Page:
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Nanomaterials

Current counts for measuring air pollution

31 May 2018 Anna Demming
 Interview with Jordan Tompkins

Air pollution is responsible for 6.5 million deaths worldwide each year according to a World Health Organization report made public in 2016. An important measure of air pollution is the concentration of airborne particles. As part of the Department of Environment, Food and Rural Affairs (DEFRA) network, the National Physical Laboratory (NPL) calibrates and maintains three particle counters. We visited NPL during their Open House earlier this month and spoke to Jordan Tompkins, higher research scientist in the gas and particle metrology group at NPL, about how they “count” individual nanoparticles in Amperes.

What you would like to do is pass a particle through a laser [beam], it breaks the laser [beam], you count the particle,” says Tompkins. “Nanoparticles are too small to do that, so you have to grow them.”

He explains how the counters heat up the alcohol butanol and then cool it through a condenser containing the nanoparticles. “The nanoparticles act as nucleation sites, so now you have a blob of butanol where the nanoparticle was, and this is big enough to break the laser,” adds Tompkins.

The information collected by the counters is limited to the size distribution and the number concentration. To find out what the particles are made of would require catching them in a filter over a period of time for further analysis, which would miss transient events such as a surge in concentration as a lorry passes.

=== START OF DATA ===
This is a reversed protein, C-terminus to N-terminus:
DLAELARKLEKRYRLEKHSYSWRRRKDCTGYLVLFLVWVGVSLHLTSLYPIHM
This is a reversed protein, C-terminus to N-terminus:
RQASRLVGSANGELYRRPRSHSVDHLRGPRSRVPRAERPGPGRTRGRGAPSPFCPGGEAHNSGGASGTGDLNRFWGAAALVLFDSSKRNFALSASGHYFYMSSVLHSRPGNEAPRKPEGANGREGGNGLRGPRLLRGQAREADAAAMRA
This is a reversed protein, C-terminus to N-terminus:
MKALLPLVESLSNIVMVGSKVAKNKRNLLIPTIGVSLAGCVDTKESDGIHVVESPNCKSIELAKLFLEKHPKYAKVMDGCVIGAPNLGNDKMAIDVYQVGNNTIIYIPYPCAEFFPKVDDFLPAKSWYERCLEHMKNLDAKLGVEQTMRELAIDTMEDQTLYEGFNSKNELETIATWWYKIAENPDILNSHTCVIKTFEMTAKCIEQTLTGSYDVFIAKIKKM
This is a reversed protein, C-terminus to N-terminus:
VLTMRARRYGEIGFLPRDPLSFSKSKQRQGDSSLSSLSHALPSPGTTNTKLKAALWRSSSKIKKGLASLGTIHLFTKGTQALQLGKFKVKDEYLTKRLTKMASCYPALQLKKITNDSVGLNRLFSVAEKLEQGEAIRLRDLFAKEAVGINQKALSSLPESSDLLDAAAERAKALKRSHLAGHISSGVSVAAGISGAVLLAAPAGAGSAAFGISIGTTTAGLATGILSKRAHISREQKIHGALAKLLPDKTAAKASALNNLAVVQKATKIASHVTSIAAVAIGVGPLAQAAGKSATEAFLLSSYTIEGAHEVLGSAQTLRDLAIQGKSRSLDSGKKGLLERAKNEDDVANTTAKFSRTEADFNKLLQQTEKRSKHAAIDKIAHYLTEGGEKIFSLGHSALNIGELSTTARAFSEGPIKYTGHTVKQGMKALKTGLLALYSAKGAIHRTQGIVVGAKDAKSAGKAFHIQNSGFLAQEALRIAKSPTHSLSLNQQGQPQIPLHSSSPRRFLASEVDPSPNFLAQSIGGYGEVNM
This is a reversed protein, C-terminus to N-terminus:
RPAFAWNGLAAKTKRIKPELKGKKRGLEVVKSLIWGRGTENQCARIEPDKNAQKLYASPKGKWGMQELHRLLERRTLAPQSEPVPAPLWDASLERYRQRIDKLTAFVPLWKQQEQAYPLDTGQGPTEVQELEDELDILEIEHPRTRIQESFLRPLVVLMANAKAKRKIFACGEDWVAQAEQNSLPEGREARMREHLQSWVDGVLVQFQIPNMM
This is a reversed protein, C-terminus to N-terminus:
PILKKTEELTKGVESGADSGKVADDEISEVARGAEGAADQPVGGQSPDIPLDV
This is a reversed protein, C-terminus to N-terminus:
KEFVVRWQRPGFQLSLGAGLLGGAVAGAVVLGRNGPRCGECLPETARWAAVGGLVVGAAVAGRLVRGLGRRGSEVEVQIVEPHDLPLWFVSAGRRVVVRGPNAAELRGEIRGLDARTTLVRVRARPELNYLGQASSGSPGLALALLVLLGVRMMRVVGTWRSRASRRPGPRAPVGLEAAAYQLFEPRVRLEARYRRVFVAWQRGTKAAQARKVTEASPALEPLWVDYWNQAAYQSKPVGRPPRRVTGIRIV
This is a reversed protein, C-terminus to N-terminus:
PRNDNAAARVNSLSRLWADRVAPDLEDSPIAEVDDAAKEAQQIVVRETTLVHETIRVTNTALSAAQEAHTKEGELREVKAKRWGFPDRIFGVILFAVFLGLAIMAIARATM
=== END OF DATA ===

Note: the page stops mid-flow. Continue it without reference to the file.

“The particles can be anything, but you do see elevated concentrations at roadsides,” says Tompkins. “For example, there is a monitoring site at Marylebone Road and you see higher concentrations there than you would see at a background urban site or a rural site.”

Linking to SI units

The work on these particle counters takes place in one of the ampere labs at NPL. The counters actually charge each particle and with a known flow of particles, it is then possible to convert the concentrations of the number of particles into a current in amperes.

Why not just leave the concentrations as measured in particles? “The SI units are really well defined so if you are linked to one of those your measurement is also very well defined,” explains Tompkins. “If you’re not linked to one of those you end up with higher uncertainties in your measurement.”

In November the General Conference on Weights and Measures (CGPM) will vote to redefine four of the SI units – including the ampere – in terms of fundamental constants. A lot of the work to enable these redefinitions also stems from experiments at NPL.

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